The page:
How do you make it stronger? You invoke some group membership. Like “You probably have a friend who’s been bankrupted by a serious illness. And if you don’t, it could still happen to you.” This combines a “bad” argument (bankruptcy due to a serious illness) with a group membership argument (you or a friend of yours). You can invoke an anti-group membership argument, like “The Congress has one of the best health care plans in the world, paid for by you and me. Why should they have something they won’t give us?” That create a “bad group” versus “good group” dichotomy.
What about sanctity and authority in the health care argument? Well, “what would Jesus do?” Does Jesus think our healthcare should be controlled by the money-changers, which is what insurance companies have become? There are many Bible verses that could be used to talk about healthcare. And authority? Eisenhower and Nixon were both in favor of universal healthcare. So were the founders – at least Jefferson and Lincoln. (You might have to do some digging to find the writings or speeches to support concepts like universal health care, but there’s much that’s appropriate to this topic.)
One thing to note is that there are some particular authorities that work in this context, and some that don’t. Not just any president will do, of course. And no current politician is authority enough. You need to go back to Jefferson, Lincoln, Washington, or Jesus or Moses. Of course for smaller scale policies, you can also use the police and the military as your authority – and in particular you need to not flout those authorities in your positions and policies.
For purity and sanctity, Jesus is often good. But remember that part of this is just about cleanliness and anti-disgusting-ness. And about not breaking the taboo-related rules of society (public nudity was one I talked about a few posts ago).
Leaving the realm of “Occupy” stories for a while, let’s see if we can apply the five moral dimensions of political decision making to another topic. I’m thinking of the controversy about the TLC show “All-American Muslims” and the fact that Lowes pulled out as an advertiser due to a “boycott” from an organization called The Florida Family Foundation. There are several ways to approach this, and I’m going to cover several of them.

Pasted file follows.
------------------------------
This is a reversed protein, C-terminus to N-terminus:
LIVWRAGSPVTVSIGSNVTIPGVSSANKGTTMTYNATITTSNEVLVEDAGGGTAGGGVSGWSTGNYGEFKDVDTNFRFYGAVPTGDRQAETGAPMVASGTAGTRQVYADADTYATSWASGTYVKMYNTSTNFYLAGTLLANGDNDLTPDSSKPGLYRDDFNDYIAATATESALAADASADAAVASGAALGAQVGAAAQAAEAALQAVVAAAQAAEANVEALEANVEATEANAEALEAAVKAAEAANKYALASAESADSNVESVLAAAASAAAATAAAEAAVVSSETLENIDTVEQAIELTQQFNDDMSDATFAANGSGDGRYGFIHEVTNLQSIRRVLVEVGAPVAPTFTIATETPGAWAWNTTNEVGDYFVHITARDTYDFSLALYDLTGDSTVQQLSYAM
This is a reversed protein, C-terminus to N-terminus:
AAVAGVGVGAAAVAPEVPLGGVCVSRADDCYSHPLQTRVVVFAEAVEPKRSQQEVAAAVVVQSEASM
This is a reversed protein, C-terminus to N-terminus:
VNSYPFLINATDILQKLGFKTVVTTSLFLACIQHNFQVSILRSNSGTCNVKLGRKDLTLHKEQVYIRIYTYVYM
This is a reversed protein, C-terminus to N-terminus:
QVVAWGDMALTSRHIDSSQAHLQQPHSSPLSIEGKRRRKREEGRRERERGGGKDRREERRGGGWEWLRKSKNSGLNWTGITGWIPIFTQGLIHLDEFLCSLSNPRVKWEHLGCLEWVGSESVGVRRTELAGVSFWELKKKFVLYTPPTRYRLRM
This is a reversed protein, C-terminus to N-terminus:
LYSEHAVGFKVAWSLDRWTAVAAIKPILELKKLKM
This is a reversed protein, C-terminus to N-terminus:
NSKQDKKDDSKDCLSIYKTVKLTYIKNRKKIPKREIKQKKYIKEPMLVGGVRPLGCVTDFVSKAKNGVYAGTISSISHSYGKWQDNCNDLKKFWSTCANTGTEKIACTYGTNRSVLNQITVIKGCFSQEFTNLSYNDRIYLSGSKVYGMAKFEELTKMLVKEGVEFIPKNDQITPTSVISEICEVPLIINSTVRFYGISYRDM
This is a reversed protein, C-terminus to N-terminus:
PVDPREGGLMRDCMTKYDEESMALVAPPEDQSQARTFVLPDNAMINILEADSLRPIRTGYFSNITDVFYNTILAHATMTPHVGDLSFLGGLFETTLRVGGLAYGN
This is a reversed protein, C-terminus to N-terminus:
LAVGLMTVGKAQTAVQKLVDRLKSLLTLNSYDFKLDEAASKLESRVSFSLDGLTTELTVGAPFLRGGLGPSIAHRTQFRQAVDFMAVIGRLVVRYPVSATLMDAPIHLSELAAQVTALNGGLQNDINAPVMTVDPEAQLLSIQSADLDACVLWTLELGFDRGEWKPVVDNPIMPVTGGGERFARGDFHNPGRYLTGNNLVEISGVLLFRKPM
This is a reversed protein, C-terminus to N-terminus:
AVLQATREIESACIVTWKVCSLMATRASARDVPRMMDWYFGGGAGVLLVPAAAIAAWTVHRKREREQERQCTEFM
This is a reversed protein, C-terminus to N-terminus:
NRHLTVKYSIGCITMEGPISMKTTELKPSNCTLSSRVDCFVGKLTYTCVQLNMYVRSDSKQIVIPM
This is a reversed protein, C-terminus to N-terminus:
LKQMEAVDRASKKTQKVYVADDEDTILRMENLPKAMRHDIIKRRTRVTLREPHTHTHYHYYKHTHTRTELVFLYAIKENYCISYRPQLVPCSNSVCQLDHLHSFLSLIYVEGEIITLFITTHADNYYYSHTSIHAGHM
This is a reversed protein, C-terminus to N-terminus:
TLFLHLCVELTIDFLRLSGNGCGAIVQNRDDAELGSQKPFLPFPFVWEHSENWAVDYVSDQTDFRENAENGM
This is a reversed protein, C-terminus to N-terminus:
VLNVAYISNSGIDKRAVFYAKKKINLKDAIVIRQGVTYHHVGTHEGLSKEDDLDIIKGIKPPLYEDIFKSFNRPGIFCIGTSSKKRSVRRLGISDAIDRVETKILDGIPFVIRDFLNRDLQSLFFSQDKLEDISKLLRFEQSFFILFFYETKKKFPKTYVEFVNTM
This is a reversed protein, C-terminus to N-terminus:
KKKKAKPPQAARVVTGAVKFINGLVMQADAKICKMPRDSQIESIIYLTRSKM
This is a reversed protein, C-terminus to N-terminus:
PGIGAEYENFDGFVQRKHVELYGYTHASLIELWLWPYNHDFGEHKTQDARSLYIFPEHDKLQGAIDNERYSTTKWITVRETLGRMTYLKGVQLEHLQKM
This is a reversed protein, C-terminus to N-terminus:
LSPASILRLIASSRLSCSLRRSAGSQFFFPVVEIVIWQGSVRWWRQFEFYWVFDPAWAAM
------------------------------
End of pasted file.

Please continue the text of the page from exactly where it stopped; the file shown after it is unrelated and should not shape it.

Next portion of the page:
First, let’s just think about the situation and how impressive it is – there’s a TV show on a mainstream (cable) channel about Muslims in America that basically treats them as a normal part of American life and just another set of stories to tell about America. That’s impressive in itself – think about whether this would have been possible ten or 15 years ago.
And the response to the “boycott” has been impressive as well. The Florida Family Foundation organization is fairly fringe-y, and although it’s unfortunate that Lowes has pulled out due to the pressure of their boycott, the chances are that Lowes is the loser, much more so than TLC. The mainstream is aghast at Lowes’ response, and it’s clearly violated most Americans’ sense of right and wrong. And so we can recognize that we have made progress in tolerance as a culture, despite some fringe-y people amongst us (and not just in Florida).
I think the “fairness” dimension is obvious, and I won’t spend much time on it
The “harm” dimension is also fairly obvious, except I want to point out that positions like FFF’s have led to things like the KKK – which in turn have caused lots of harm to Americans
The more interesting dimension is “group/other” – because of the extremity of the boycott, it has served to make American Muslims seem more “us”, and the Florida Family Foundation group seem more “them.” And that definitely puts Florida Family Foundation at a moral disadvantage in this case.
On the “purity/sanctity” dimension I think it’s really a wash – the Muslims on this show are clearly devout, but you have to give the Florida Family Foundation people credit for behaving in a way they think is pure.
But on the “authority” dimension, Florida Family Foundation loses out – if only because their opposition to having Muslims on TV is so clearly in opposition to the spirit of the Constitution. The Constitution is pretty clear – no discrimination on the basis of religion.